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Wednesday, 11 August 2004
Page: 2143

Mr QUICK (7:40 PM) —It gives me no real pleasure to criticise my state Labor government colleagues, but criticise them I must. They continually inform me that they are unable to address issues confronting my constituents. `There isn't the money', they say. Yet $650,000 has been given as a golden handshake to Richard Butler. I would argue that this amount could have been better spent on mental health in Tasmania. Tonight I want to read a letter from Pam Jacobson, a wonderful friend of mine. In her rather traumatic letter, Pam says:

I would like to take this opportunity to let the people of Tasmania know that we have a crisis nationally with Mental Health.

I do not speak these words lightly and without experience. My son David Jacobson, 35 years old ended his life by jumping off the Tasman Bridge, thereby ending 10 plus years of torment for himself and his family.

David was paranoid schizafrenia being diagnosed many years previously. When he first became unwell his dad and I took him to the Royal Hobart Hospital in Hobart, we were quite shocked at the way our son was acting and knew nothing of this illness. It was to be an experience that our family could have done without.

David was never a willing patient over the years and police, mental health workers, and myself would have to handcuff him and force him to the hospital. Mental health workers (CAT team) would assess him before this happened. Usually they were called in because he had been causing problems with neighbours. Unfortunately once he entered the out-patients emergency everything that the CAT team had assessed for was not taken into account.

David could control himself for 5-10 minutes and often that was all the time the staff could give his at the hospital, so consequently they would often feel that he was able to go home. It would be pressure from his dad and I that they spend a little more time and finally he would be admitted.

The last 3 years David proved that he was quite violent when he was unwell. In early March of this year after struggling with David to have medication he attacked a man who he knew quite well (he owned the take-away store next to his home) and broke his wrist. The police arrested him and I received a call from him for help. I immediately rang the CAT team who took control and went to the Police department to assess David. They rang and told me that he was definitely certifiable and they were taking him to the hospital. I was to go to the hospital in case there were problems about admitting him, as in the past. I arrived within 15 minutes after the call and as I was entering the hospital David was coming out.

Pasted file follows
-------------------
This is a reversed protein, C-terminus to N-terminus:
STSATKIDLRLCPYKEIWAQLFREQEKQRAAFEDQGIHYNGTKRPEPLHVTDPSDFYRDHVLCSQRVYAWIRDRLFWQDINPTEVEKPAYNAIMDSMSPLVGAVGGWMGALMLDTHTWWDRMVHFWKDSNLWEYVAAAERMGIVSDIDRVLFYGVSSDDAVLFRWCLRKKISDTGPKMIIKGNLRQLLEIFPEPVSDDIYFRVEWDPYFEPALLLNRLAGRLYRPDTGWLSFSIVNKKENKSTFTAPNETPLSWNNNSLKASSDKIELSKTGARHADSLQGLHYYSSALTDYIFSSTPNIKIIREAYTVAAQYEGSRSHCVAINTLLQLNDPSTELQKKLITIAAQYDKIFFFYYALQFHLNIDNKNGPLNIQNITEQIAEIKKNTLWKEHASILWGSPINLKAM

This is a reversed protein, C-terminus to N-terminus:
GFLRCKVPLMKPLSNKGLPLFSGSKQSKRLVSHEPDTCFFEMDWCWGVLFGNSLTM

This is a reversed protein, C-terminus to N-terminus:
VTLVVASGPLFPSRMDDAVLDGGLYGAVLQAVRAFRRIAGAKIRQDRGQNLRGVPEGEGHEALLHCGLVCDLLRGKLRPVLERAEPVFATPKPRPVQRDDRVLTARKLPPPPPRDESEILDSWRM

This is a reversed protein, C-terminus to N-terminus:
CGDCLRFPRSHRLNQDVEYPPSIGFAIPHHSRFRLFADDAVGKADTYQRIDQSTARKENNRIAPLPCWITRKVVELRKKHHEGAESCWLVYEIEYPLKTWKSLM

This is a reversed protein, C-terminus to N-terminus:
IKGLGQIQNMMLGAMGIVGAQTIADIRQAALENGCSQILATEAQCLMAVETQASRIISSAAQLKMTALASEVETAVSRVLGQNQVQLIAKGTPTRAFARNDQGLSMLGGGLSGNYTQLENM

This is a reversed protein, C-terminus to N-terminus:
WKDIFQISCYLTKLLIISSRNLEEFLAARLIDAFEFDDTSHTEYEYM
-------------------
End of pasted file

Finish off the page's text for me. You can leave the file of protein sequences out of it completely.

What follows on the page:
I was quite disturbed and asked to see the phychiatrist who attended David. He spoke to me and knew that I was concerned as I believed that David was dangerous. After discussing this with him he admitted to me `I'm not making excuses, but there are no beds available.' I was very concerned at this and also that David could be allowed to be sent home without any follow-up. I then had to take David to his unit and stay with him which was putting me in danger. David had already attacked someone that day and with this illness we were never sure when he would react badly.

I contacted the Minister's office the next day and was unable to talk to the minister or get an appointment. I spoke to a woman who told me that she would follow up my complaint with the hospital. Unfortunately she rang the Mental Health area and told them I had complained about them which was untrue. A few days later David's case worker (who had also contacted the Hospital and made a complaint about him not being admitted) was reassured that there was now a bed available next time David was presented. The problem was that he would not go willingly and the opportunity was lost.


Over the years I sometimes found the going so hard that I could not focus on anything but looking after and caring for David. The illness is such that it is all encompassing. There were many times that David did not see a doctor for long periods because there was a shortage.

This heart-wrenching letter—which I do not have the time to read completely, highlights the fact that the mental health problems in my state of Tasmania are enormous. The money needs to be spent. Intervention and support for not only the patients but also their caseworkers, the psychiatric staff in hospitals and, more importantly, for the families, has to be found. The Labor government in Tasmania has the temerity to say, `We don't have the money,' and yet they can find $650,000 to pay out the former Governor of Tasmania. I find it abominable, an obscenity and very hard to explain to my constituency in the federal seat of Franklin.